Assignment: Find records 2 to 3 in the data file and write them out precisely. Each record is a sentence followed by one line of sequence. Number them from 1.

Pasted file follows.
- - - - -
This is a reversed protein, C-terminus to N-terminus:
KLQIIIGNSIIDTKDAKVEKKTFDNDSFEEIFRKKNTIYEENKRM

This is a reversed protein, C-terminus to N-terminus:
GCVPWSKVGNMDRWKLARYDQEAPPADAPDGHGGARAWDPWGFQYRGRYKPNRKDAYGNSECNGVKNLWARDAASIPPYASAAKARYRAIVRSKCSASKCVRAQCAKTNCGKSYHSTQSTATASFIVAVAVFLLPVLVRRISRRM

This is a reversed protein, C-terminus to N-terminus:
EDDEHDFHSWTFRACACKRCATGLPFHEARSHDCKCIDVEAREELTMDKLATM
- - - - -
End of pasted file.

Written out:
This is a reversed protein, C-terminus to N-terminus:
GCVPWSKVGNMDRWKLARYDQEAPPADAPDGHGGARAWDPWGFQYRGRYKPNRKDAYGNSECNGVKNLWARDAASIPPYASAAKARYRAIVRSKCSASKCVRAQCAKTNCGKSYHSTQSTATASFIVAVAVFLLPVLVRRISRRM

This is a reversed protein, C-terminus to N-terminus:
EDDEHDFHSWTFRACACKRCATGLPFHEARSHDCKCIDVEAREELTMDKLATM